There is no fault assigned in being intrigued by the mystery man yet to make a bad cut or fumble a pitch or make a crowd groan. That, quite naturally, comes with spring and the hope that surrounds a man with a blank slate.
And this year’s Husker running back stepping out from the shadows — 6-foot-2, 210-pound Adam Taylor — does so with the kind of sterling high school resume and scout-team praises to be worthy of serious attention.
But in that fight to be the next-best option behind Ameer Abdullah, the eyes should not stray far from those coming back for second and third helpings. Junior Imani Cross, and sophomore Terrell Newby arrive to this spring-ball scene not lacking an ounce in motivation.
It might be said there is an advantage that comes in having taken a stomach punch or two without backing away. It might also be said there is something gained in the experience that comes with having been through a position competition like this before.
“It’s a thing where you got five guys on a track, but you don’t look around at the guys who are running next to you,” Cross said. “You look at the finish line. And that’s kind of how I take it. I look at the finish line. Not so much, ‘I got a guy here, a guy there.’ Because once you start looking around, that’s when you tend to lose the race.”
A year ago at this time, Cross sported a new look, trimming his frame, seeming to gain a half-step in preseason practices.
This year, Cross still appears light on his feet, but he’s bulked up again, carrying 230 pounds with his 6-foot-1 size.
He seems confident that is the way to go, saying: “Last spring, I lost that weight down to 219 and all that crap. But this year I’m 230. That’s what I wanted. I want to be the best I can be at 230.”
Cross isn’t the only one who has added some pounds.
The 5-10 Newby arrived to Lincoln weighing about 185 as a true freshman. Now he says he’s playing at 195.
“I think I’ve gotten a little faster since I’ve been here, also,” he said.
Also an option as a returner, Newby finished his freshman campaign having carried the ball 54 times for 298 yards, an average of 5.5 yards each tote.
His involvement in the offense trailed off after the nonconference season, when he had 36 of his carries, including a season-high 15 rushes for 76 yards in the opener against Wyoming.
Redshirting was never on the table for Newby. “No, I wanted to come in and play,” he said.
And he said there are no regrets now about doing just that. “There’s a lot of things I need to clean up and work on, but I think I can definitely use that year as a learning experience.”
Taking your lumps comes with the territory. Newby took a few, most notably a dropped option pitch on the third play against Michigan State that began a day of turnover turmoil for the Huskers.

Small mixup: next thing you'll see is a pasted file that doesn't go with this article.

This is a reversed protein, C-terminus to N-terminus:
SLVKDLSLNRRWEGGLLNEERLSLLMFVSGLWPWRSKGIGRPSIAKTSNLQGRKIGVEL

But Newby has moved along, eager, helped by some advice from Abdullah, who knows what it’s like to be typecast by some as a smaller back upon arrival to campus.
Abdullah also knows what it’s like to wait his turn. The senior carried it just 42 times as a freshman, 12 fewer rushes than Newby had in 2013.
“I tell Terrell all the time, he's more privileged than me, believe it or not,” Abdullah said during his news conference announcing his return to Nebraska for one more year.
Abdullah also uttered this: “I’ve always said, ‘I feel like he's probably the best back in our room right now.’ You just haven’t seen it so far. When he gets his chance, he'll definitely make his name here.”
Newby appreciates the support, picking the veteran’s brain whenever he can. “I really use him as an example. He’s really taken me under his wing.”
And while Abdullah’s return to Nebraska for one more season seems likely to dramatically cut into carries this year for Cross and Newby, both say they kind of expected all along he’d come back.
The reaction from Cross upon hearing the news?
“Great,” Cross said. “Let's go try to win a championship. You know, that's all you can really think. I think positivity is something that feeds. Ameer is a positive guy, and I want to be positive, too. I want to encourage competition. I want to encourage guys who are doing really well. I think it makes me a better player and I think I'll make him a better player.”
Granted, Cross seems the type who would push himself to the limits even if he were the only guy in the building.
He continues his habit of being one of the last guys off the practice field each day. Cross also tells you of a four-phase plan he has mapped out in his head for this offseason. He seems particularly enthused about Phase 3.
What's Phase 3?
"That’s May," he said. "In May, I’m going to hit it hard at explosion, acceleration, box jumps, plyometrics. Anything that can help my quick-twitch muscles."
It's all about getting whatever edge you can in a competition that revolves around four guys and one football. And, oh yeah, a fifth participant is on the way when true freshman Mikale Wilbon shows up this summer.
If it sounds crowded, that's the kind of crowd Newby said he expected when he signed on the dotted line.
“Anywhere you go, there’s always going to be competition,” Newby said. “That’s not why I came here, is to just be the man. I understand it’s going to be a competition.”
It’s definitely a good one.
Newby uses the word “dynamic” to describe Nebraska’s running back options. He expects all will find their way onto the field in one way or another.
“And it’s going to be really tough to stop once we get going.”